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FERRYBRIDGE COOLING TOWERS

ADDED 13 JANUARY 2010

I have just read an item written by Robert Battye in January 2006 regarding the collapse of the cooling towers at Ferrybridge 'C' Power Station. I remember Roberts father Claude very well as I was employed by Kier as an engineer.

Claude was the Wages Clerk and worked in the office across from the main office block. As the site was being run down prior to handing over the cooling towers to the CEGB there was only a General Foreman, myself, a secretary, storeman and Claude along with approximately 45 men.

Claude came across to the main office and announced to the secretary that the wind was strong enough to blow that tower down over there (pointing at tower 1B) to which the secretary, being in her late fifties, panicked. Claude whether joking or after having had a premonition was correct with what he had said as the tower was down within a few minutes.

My recollection of the mornings events are that we had the majority of the men in Cooling Tower 1B (which was the first one to collapse ) sweeping up and making sure everything was ready to hand over to the CEGB. There had been considerable discussion in the office as to whether we thought it safe for the men to continue working, so it was decided that we would blow the whistle to stop work at 10:00am and send the men home. As the men were returning to the cabins to collect their gear the first tower collapsed with one hell of a roar at 10:10am. As one can imagine a state of panic set in when we realised what was happening and we ran in all directions. After a short period of time a group of us met up across the lane in a car park and waited until we considered it safe to return to site. As we were walking back the second tower (1A) started to collapse, so we all turned and ran back to where we had come from. I was thrown to the floor by an Irish concrete ganger who landed on top of me as protection. The time of the second collapse was 10:30am. After the debris had settled we decided that the safest place to be would be the weighbridge on 'B' station. After a while we decided to retrieve our cars from the car park, and I and a couple of others left the station and went to one of their homes for safety. As we were stood in the kitchen discussing our experiences we saw a cloud of dust appear which we presumed was another tower collapse. Our assumptions were correct as this was tower 2A and the time was 10:50am.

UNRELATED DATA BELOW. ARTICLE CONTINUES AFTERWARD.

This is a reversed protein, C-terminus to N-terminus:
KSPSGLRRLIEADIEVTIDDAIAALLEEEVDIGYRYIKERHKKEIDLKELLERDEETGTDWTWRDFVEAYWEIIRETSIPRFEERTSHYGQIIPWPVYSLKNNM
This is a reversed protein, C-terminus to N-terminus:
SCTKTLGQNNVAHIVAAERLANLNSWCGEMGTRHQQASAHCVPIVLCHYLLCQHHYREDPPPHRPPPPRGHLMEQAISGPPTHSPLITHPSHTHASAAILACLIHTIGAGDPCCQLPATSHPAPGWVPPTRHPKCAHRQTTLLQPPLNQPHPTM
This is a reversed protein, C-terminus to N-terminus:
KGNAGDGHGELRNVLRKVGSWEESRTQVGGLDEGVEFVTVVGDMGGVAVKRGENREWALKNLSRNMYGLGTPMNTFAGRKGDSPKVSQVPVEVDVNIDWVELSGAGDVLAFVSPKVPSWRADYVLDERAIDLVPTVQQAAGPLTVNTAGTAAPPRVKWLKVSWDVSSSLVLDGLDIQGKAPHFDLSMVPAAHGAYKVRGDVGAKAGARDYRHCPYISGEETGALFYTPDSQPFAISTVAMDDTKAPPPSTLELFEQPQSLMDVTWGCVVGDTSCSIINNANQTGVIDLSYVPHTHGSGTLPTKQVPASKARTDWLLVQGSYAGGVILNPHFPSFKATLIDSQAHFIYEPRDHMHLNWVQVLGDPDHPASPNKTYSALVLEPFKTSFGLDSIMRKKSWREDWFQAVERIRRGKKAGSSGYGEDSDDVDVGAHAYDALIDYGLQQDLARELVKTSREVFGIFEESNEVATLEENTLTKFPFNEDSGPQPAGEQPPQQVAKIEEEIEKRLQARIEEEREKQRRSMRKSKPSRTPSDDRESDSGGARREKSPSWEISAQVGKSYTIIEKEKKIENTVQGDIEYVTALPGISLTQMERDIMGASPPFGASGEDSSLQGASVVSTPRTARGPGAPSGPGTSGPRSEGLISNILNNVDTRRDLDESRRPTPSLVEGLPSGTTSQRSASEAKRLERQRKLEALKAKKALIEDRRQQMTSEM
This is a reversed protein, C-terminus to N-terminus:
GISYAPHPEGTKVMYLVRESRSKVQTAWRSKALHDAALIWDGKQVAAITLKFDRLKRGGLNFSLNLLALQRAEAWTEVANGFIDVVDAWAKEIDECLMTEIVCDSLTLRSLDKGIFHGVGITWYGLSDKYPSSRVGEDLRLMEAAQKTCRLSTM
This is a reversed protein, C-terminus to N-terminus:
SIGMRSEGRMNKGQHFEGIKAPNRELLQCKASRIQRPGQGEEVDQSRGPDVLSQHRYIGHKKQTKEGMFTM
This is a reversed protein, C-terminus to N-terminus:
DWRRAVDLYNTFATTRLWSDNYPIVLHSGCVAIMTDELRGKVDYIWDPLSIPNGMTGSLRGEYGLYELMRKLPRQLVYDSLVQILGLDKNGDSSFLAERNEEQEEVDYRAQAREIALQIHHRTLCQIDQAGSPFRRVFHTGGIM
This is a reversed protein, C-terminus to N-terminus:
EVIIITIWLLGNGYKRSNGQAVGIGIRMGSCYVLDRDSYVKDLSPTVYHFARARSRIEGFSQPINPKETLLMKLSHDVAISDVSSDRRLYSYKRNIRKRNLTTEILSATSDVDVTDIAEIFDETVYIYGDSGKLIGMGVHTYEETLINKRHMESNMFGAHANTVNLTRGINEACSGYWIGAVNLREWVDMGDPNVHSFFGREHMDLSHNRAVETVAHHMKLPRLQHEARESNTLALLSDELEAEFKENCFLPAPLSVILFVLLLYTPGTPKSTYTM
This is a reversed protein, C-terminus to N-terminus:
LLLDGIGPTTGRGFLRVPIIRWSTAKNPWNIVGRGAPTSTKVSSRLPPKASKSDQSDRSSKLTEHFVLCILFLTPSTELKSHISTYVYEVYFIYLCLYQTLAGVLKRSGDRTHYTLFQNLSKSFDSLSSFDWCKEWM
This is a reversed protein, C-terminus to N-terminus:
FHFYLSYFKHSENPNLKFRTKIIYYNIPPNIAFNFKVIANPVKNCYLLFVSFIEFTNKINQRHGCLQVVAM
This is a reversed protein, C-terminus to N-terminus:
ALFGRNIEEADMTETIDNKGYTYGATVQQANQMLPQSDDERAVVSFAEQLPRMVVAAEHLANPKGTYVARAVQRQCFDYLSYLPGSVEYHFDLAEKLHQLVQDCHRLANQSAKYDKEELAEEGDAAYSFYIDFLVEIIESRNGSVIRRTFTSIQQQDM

Regarding a head count I seem to remember that this was carried out the following morning when everyone turned in for work as our attempts to carry one out on the day was thwarted by everyone going their own separate ways for their own safety. Fortunately no one was seriously hurt and only three minor injuries were reported.

I hope this recollection has been of interest.

David G. Hicks
13 January 2010


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